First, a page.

Provider's newest feature, 20 To Watch, highlights some of the most caring, committed, and compassionate up-and-coming leaders in long term and post-acute care. Ostercamp_1 for website profile.jpg

In order to bring further--and much deserving--attention to these individuals, we will post discrete profiles of each honoree on this site during the next few months. They will include informative links and additional background on the individuals, each of whom were originally featured in the January 2013 print issue.

Whitney Ostercamp, MA, MT-BC

Music has many therapeutic benefits for long term care residents, but it is important to recognize the distinction between listening to music and music therapy, explains Whitney Ostercamp, music therapist at Valley Nursing and Rehabilitation Center in Taylorsville, N.C., and 20 To Watch honoree.

"Music therapy is provided only by a credentialed music therapist who has completed an undergraduate or graduate degree in music therapy, six-month internship, and successfully passed a national board exam given by the Certification Board for Music Therapists," says Ostercamp.

Ostercamp's commitment to the profession, as well as her love of elders, is apparent. Indeed, she proudly tells Provider that she has successfully educated her fellow staff members about music therapy and its benefits. "They're advocates now," she says.

​An array of of music therapy interventions is available to residents at Valley, including sing-a-longs, music bingo, and participation in music therapy groups.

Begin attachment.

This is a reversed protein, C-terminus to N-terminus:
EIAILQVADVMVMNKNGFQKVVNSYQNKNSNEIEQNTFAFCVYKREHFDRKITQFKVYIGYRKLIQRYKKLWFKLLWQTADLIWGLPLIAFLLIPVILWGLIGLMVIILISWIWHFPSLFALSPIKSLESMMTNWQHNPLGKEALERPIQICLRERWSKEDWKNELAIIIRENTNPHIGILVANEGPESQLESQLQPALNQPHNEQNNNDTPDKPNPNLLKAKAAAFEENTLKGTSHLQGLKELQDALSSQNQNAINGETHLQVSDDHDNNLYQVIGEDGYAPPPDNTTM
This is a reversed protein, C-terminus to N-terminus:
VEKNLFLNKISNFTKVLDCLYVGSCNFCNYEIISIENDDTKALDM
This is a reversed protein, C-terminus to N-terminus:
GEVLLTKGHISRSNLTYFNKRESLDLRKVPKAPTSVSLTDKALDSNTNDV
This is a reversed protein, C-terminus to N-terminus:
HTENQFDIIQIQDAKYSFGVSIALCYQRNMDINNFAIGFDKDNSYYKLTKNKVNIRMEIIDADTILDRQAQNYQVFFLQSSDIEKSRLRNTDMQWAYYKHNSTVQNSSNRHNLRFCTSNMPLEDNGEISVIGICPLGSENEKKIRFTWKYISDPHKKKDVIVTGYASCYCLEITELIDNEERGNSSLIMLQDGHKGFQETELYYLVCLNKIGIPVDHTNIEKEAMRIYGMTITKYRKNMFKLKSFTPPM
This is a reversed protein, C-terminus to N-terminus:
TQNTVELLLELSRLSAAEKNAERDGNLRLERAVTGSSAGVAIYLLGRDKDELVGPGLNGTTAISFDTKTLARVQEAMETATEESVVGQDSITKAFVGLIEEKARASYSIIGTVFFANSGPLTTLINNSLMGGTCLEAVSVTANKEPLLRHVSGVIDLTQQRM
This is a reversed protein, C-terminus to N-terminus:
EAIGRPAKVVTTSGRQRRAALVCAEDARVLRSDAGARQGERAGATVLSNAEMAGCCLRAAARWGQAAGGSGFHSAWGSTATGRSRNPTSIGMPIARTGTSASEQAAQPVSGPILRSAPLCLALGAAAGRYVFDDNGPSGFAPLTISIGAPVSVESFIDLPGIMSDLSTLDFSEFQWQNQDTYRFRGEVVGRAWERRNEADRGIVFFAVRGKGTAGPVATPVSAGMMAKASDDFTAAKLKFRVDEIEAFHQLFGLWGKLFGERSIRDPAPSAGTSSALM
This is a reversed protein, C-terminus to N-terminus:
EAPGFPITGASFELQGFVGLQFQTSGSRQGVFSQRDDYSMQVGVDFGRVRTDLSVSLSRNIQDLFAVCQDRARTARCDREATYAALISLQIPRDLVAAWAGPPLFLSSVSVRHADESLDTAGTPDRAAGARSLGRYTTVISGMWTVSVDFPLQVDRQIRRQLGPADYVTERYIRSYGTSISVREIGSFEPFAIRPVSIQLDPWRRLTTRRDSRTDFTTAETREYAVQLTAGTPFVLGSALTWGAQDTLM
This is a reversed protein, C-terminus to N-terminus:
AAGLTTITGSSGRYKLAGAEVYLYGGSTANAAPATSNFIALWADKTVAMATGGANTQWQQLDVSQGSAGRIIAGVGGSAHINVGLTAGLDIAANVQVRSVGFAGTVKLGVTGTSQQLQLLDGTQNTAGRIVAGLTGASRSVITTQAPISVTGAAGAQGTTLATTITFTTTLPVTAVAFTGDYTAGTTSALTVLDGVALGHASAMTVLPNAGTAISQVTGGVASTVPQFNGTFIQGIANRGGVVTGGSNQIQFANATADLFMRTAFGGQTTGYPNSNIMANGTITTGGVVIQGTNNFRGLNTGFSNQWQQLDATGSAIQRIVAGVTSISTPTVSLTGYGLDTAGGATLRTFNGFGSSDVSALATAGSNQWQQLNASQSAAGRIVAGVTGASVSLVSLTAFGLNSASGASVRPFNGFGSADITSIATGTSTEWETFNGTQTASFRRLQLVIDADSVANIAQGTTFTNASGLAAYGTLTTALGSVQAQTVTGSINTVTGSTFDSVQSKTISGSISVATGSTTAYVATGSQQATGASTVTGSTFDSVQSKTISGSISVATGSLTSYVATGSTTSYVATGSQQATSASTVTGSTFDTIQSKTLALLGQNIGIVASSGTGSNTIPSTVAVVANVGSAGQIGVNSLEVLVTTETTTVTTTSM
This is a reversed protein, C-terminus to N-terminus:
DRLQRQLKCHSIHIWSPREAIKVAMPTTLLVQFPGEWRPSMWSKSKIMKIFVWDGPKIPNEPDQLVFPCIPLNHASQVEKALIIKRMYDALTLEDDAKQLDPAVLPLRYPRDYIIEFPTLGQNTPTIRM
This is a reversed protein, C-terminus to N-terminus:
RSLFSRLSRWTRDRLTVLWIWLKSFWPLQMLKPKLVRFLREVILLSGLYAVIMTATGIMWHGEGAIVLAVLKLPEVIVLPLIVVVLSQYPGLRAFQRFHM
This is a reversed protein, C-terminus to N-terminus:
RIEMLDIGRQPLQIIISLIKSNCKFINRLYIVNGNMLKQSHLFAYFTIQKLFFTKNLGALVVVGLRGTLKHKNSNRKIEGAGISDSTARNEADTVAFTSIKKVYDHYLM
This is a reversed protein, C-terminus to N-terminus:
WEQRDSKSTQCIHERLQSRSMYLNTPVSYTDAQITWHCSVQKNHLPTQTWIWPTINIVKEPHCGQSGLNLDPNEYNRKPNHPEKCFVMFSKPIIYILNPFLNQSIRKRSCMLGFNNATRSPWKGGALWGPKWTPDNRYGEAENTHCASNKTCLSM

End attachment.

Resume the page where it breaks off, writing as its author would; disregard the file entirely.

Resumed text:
"Whitney's contribution to Valley has been incredibly valuable," says Sandra Loftin, Valley's administrator. "She has been inspirational in developing a wide range of music programs since she has been here." 

In addition to developing a program for the ventilator residents, Ostercamp has also reinvigorated the Tone Chime Choir, which performs for other residents, families, and guests at least three times per year, Loftin says.

"Music therapy is an intervention that can be listed as part of a resident's care plan," says Ostercamp. "For example, if short- or long-term memory deficits are present and Alzheimer’s disease is listed as a concern, one of the interventions to help target that goal is music therapy. I will also write a music therapy treatment plan with specific music therapy goals and objectives that will reflect work toward that problem identified on the care plan. Once these goals are established, I choose the best music therapy interventions and implement them within the sessions. Session notes are then documented in the medical records."

Ostercamp loves music and she loves to perform, but becoming a music therapist meant that she could use her musical abilities to help others. "We all know that music has an effect on the human body, and I was interested in understanding the science behind how and why," she says.

The program has expanded so quickly in the last twelve months under Ostercamp's direction that Valley is now seeking a second full-time music therapist, Loftin notes.

"Whitney will be someone we all will want to watch as she moves forward in her passion to provide music to address physical, emotional, cognitive, and social needs," she says.

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